I complained about the last book, Bones are Forever, because Tempe didn't spend enough time actually doing forensic investigating. In Bones Never Lie, she doesn't spend a great deal of time in the lab, but she does do a lot of investigating and figuring out the clues, so I wasn't disappointed.

The ending of Bones Never Lie ties up the case nicely but leaves the reader begging for the next book. Again. As I've said many times, the books are much better than the TV series (Bones), although I do enjoy it too. Anyone who enjoys a good detective story should be pointed to these books.

Published by Bantam, September 23, 2014
eARC obtained from NetGalley and Edelweiss
336 pages

Rating: 5/5





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Tuesday, September 16, 2014

Book Review: As Red as Blood, by Salla Simukka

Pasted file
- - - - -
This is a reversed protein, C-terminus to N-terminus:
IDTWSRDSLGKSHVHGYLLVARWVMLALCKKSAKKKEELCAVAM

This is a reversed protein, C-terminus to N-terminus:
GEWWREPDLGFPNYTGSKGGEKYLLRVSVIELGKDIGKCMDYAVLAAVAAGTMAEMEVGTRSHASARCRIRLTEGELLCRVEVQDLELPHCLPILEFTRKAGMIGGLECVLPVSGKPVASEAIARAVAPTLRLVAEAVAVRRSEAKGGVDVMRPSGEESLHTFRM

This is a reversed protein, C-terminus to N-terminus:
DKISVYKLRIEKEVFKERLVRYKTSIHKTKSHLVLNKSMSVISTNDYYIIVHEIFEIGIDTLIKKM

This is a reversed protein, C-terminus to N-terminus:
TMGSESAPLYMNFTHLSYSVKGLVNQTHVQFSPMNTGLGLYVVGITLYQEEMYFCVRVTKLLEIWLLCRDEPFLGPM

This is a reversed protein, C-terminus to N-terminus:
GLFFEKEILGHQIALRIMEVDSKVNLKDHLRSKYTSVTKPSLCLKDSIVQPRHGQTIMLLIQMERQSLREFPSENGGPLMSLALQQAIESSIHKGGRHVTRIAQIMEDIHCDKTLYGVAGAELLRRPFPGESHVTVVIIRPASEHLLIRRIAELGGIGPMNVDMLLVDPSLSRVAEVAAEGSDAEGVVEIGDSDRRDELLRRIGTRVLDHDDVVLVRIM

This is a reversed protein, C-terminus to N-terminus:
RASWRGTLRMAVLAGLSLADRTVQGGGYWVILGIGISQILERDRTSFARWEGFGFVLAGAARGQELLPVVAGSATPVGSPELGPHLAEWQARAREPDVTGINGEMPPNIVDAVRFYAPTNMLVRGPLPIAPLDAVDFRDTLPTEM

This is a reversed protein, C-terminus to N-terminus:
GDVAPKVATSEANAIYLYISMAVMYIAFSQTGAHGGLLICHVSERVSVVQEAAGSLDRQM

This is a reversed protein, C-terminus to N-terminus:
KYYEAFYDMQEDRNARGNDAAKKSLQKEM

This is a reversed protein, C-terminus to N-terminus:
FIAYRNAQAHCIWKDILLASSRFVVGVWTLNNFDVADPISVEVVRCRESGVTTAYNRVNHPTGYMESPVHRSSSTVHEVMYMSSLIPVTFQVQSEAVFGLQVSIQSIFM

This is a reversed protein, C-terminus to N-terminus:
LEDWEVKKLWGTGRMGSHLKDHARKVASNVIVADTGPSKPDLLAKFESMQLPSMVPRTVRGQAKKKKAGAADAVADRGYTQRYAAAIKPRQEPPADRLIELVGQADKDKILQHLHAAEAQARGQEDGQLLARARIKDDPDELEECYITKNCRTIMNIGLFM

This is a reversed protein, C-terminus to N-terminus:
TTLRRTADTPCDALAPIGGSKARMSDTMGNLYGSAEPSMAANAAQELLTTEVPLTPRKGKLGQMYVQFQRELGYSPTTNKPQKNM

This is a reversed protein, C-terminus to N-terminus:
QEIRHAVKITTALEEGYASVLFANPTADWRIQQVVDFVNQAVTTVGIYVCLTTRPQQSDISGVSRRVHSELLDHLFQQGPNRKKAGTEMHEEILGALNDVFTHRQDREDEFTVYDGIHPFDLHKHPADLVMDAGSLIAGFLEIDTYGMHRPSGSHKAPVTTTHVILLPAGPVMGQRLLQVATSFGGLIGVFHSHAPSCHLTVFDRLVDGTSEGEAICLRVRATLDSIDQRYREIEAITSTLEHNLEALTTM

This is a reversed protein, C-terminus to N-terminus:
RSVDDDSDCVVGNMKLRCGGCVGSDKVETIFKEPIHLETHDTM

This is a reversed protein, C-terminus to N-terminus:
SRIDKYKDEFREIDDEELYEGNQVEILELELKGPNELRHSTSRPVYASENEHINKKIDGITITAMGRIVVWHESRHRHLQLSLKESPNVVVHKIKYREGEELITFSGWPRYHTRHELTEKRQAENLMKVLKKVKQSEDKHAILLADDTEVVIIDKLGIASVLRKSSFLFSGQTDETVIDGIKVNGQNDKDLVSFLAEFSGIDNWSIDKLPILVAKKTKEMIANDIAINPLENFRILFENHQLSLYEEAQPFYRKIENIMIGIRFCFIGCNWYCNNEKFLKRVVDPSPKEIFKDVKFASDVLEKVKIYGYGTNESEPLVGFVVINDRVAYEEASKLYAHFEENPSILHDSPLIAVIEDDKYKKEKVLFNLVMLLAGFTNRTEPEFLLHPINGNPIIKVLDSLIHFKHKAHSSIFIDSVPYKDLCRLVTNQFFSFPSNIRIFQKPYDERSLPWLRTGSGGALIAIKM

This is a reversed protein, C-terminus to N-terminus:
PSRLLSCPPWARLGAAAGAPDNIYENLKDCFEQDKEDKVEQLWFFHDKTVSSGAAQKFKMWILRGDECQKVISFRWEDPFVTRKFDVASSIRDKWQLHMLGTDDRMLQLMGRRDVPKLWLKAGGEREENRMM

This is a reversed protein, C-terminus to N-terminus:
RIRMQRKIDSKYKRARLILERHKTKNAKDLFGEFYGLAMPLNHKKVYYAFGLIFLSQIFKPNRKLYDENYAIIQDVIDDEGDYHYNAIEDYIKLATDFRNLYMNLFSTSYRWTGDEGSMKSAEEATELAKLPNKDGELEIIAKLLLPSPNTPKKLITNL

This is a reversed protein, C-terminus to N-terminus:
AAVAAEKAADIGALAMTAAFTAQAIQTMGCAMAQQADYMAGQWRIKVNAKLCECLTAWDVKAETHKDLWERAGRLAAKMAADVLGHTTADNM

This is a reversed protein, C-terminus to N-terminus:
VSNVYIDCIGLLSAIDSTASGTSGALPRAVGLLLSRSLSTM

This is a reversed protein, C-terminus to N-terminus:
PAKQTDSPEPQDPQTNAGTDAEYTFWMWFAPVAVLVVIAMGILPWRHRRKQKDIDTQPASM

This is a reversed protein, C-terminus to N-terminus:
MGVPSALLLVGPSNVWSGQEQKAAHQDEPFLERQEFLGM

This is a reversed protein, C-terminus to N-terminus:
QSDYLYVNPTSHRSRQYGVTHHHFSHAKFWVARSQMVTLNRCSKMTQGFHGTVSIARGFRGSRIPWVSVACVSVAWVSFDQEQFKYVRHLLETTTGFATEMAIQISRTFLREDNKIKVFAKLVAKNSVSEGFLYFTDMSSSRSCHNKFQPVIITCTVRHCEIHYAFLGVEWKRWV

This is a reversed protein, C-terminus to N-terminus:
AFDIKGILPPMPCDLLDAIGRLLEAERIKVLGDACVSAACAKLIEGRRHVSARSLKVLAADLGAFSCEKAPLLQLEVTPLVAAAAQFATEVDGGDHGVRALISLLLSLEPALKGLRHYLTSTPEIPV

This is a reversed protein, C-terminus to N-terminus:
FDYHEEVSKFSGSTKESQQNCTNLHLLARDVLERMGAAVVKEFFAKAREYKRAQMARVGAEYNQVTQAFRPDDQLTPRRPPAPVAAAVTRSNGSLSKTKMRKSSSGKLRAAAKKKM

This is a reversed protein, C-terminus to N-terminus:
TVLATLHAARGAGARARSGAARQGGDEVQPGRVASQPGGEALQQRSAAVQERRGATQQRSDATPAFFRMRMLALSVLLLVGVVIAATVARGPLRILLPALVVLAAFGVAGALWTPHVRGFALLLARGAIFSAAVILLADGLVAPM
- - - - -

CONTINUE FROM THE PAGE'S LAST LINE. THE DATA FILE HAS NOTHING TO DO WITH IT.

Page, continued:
Do not go into As Red as Blood thinking it's a Snow White retelling. There's very little to connect this book to the fairy tale. However, it is an interesting book.

Lumikki, a teenager in Finland, attends a prestigious school and lives by herself in a studio apartment, having left her parents. She walks into the school darkroom and discovers a LOT of money hanging from the lines drying. She figures out who comes to pick up the money and follows him. This is the beginning of a big adventure for Lumikki and three other teens as they try to figure out where this money came from and why it was covered in blood. Well, actually it's an adventure for Lumikki and Elisa. The two boys do nothing except play video games and act like the whole thing is no big deal.

The plot of As Red as Blood kept me engaged, although parts were a bit far-fetched for me. This is supposed to be a YA novel, but at times Lumikki seemed like an adult -- although the other kids seemed like teens or even younger. There is enough tension and anticipation to make you want to find out how it all ends. And Lumikki does dress up like Snow White, so I guess that's why the series title is The Snow White Trilogy.